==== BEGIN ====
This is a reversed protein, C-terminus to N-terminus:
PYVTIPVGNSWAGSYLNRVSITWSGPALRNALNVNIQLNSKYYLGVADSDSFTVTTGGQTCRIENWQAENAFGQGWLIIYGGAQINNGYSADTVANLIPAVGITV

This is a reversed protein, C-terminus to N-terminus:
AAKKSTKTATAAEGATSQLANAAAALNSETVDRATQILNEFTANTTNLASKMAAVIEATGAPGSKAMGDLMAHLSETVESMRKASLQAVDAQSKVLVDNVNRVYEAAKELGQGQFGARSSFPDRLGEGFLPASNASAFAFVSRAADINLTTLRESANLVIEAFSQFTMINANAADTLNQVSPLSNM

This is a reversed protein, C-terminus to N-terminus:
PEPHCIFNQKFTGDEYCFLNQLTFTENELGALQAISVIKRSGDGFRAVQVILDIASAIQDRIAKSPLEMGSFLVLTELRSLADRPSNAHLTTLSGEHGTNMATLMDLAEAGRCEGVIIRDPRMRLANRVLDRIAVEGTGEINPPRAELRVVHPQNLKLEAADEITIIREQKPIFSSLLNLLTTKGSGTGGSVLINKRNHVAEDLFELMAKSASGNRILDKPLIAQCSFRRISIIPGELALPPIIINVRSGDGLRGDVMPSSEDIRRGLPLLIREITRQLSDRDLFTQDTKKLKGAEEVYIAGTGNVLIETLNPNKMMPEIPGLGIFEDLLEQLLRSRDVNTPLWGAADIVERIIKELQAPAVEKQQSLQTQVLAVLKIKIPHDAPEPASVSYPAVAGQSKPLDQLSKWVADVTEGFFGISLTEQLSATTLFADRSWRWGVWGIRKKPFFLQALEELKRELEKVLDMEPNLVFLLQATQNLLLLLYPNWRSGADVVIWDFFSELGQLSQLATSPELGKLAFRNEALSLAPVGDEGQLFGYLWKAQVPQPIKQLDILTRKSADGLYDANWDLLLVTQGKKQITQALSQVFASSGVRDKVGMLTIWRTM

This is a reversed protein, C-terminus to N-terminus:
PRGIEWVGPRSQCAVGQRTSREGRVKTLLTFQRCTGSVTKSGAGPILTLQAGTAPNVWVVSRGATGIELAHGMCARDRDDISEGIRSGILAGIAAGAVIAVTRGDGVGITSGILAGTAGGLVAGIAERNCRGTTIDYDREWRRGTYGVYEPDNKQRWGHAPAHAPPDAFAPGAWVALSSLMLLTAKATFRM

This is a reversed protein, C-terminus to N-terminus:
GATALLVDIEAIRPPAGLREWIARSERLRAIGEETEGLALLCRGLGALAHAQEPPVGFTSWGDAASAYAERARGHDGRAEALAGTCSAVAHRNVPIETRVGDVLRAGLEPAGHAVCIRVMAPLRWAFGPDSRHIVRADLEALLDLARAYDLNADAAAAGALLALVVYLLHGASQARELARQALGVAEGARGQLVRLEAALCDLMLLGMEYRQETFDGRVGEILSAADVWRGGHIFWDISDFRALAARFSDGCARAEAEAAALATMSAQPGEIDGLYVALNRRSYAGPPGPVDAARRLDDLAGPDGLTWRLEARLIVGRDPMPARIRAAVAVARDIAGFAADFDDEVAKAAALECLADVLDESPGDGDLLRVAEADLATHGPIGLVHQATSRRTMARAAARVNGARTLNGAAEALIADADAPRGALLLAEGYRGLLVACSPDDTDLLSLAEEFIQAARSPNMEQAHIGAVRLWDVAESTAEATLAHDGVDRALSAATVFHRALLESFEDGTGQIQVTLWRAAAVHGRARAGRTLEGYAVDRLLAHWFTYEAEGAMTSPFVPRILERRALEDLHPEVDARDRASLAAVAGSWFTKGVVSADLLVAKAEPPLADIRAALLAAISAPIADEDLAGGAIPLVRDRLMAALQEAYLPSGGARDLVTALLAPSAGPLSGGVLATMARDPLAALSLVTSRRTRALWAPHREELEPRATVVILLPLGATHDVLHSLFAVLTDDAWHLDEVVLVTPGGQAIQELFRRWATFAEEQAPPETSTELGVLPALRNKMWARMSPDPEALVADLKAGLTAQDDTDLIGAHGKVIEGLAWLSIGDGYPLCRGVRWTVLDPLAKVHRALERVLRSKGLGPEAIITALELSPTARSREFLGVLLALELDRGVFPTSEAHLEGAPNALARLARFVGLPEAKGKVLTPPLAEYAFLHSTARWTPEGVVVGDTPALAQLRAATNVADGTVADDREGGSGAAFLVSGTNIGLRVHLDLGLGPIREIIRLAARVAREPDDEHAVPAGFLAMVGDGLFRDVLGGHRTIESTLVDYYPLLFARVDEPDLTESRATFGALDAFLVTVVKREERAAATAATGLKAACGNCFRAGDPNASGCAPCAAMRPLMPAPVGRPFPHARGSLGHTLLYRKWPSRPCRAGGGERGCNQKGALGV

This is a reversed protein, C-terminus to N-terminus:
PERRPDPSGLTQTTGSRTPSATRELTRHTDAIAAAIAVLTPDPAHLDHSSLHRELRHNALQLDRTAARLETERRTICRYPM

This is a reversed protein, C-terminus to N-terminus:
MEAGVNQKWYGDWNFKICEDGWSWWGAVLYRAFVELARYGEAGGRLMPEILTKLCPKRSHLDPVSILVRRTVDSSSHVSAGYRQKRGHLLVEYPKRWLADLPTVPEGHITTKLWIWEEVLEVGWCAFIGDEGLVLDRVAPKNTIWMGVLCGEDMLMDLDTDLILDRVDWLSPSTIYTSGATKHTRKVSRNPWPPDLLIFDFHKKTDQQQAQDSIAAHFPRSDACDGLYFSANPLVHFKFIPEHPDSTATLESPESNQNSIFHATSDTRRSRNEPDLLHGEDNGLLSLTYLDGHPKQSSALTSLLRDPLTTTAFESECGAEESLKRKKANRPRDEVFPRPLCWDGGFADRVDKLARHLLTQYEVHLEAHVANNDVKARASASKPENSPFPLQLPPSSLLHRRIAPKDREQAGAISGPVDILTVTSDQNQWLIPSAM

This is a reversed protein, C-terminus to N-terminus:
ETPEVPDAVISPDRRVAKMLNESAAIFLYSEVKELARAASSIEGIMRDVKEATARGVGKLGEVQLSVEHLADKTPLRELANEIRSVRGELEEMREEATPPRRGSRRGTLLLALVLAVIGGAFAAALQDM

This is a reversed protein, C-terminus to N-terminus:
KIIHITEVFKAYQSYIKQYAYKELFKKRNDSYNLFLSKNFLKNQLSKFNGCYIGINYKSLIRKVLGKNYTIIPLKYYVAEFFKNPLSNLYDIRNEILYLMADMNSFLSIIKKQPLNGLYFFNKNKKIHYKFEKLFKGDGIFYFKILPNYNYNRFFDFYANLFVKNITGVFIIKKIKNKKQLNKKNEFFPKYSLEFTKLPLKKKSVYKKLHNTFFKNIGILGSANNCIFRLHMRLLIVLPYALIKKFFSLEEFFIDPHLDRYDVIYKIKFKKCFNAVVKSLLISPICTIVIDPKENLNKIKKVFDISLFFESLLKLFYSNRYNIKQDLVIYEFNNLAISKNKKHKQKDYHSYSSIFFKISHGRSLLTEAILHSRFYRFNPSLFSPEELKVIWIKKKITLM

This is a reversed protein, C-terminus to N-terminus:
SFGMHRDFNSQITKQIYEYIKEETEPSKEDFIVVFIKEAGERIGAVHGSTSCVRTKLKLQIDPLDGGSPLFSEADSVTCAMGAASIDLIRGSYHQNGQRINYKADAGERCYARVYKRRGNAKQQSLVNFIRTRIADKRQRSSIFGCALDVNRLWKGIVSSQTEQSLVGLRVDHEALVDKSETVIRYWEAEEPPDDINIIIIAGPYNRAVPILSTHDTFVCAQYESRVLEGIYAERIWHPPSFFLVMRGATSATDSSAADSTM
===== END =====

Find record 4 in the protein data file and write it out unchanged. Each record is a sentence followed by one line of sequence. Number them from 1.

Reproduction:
This is a reversed protein, C-terminus to N-terminus:
PRGIEWVGPRSQCAVGQRTSREGRVKTLLTFQRCTGSVTKSGAGPILTLQAGTAPNVWVVSRGATGIELAHGMCARDRDDISEGIRSGILAGIAAGAVIAVTRGDGVGITSGILAGTAGGLVAGIAERNCRGTTIDYDREWRRGTYGVYEPDNKQRWGHAPAHAPPDAFAPGAWVALSSLMLLTAKATFRM